How long does it take to choreograph a show like this? 

In my case I don’t create the choreography of any of the shows, I just help Rachel to figure out when a new person is coming in. But normally it goes from three weeks to up to six weeks, depending on the rush of the performer to be on stage. 

How long would someone have to train for to become a Cirque du Soleil performer? 

To become a Cirque du Soleil performer it’s a littler harder because you need to have lots of experience before getting to have the chance to be in Cirque du Soleil. We hire very big skills to come to the show. To become a trapeze flyer it goes from one to five years, to be in Cirque du Soleil it took me about 10 years of flying already to be able to be at the skill level Cirque du Soleil needs. 

Did you have to audition? 

Yes I had an audition in 2010 to be in ZAIA. I had to travel to LA to do the audition and they went through many trapeze flyers around the world, and I was one of them that was picked. 

How long were you training for the particular trapeze act in Alegría?

When Cirque du Soleil found us we already had an entire troupe ready [The Flying Tunizianis, with her husband Ammed Tuniziani] and that was unique for them to bring this troupe that was already ready. Our introduction to Alegría was six weeks because we already had an act, we had the main structure of the act ready, but normally to create an act it takes from six months to one year to put together. Like the design of the props, the costumes, the make-up, it could get up to one year just for the creation part of it. Plus the training and the people, putting together who is going to be the perfect fit for the act, it can take some time.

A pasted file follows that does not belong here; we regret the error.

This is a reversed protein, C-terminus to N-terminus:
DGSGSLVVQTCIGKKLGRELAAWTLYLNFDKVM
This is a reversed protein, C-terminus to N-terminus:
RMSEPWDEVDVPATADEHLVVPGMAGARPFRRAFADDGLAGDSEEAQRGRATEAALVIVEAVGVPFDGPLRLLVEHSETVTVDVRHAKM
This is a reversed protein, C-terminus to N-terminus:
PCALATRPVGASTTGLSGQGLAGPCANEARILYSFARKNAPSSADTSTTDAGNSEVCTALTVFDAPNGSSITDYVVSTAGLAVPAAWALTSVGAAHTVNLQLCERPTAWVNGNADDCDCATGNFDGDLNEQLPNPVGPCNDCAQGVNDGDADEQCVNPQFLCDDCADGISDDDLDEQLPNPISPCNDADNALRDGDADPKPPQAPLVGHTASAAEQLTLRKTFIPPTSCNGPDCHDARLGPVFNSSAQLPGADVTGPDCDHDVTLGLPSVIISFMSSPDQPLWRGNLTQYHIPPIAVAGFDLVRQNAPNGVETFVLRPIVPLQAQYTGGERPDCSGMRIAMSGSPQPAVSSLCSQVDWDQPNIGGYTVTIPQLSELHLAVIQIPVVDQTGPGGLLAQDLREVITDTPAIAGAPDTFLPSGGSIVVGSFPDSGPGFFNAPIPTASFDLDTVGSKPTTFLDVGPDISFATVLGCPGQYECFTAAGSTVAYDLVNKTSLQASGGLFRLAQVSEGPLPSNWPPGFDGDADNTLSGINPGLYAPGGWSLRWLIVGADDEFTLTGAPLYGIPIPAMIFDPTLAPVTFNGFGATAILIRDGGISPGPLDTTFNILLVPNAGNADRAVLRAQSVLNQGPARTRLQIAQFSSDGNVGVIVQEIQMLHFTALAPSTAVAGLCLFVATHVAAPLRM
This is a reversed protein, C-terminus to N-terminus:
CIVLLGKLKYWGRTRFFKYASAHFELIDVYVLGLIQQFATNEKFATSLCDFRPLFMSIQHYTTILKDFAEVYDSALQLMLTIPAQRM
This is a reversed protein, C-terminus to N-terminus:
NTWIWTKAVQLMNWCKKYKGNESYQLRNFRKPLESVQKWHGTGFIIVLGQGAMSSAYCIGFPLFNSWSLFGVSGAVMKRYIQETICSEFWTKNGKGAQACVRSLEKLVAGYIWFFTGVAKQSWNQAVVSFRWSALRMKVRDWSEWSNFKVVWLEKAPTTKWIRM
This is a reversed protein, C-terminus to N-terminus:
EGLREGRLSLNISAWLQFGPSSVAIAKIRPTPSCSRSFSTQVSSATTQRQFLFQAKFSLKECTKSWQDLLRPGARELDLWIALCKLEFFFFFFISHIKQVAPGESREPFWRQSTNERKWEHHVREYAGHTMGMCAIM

And do you have to rehearse this quite a lot? 

We have at least two days a week of two hours of training. It’s now the maintenance of the act because there is a high level of tricks, a high level of performance, so we have to keep it up. But it’s not training to learn, it’s training to keep the same level of the act for the longest time we can. 

With the trapeze section in particular, how many performers would be involved? 

We have 10 flyers and three catchers, and we have a rotation to maintain the catchers, because they’re the big guys that catch all the big tricks. We also rotate the big tricks of the act with the 10 flyers. 

What is your favourite part of the show? 

I love trapeze of course! But I love the clowns, I love the straps act, that is so romantic. I love Storm, it’s epic and so impressive. I literally love Alegría, I love everything about this show! There is special music, oh my god the songs, there are some in Spanish and some in Italian, which is very attached to me because I’m Latin so I can understand the music and what they’re talking about. I love Alegría

Alegría – In A New Light is playing at the Royal Albert Hall until 3rd March 2024.

Photo credit: Anne-Marie Foker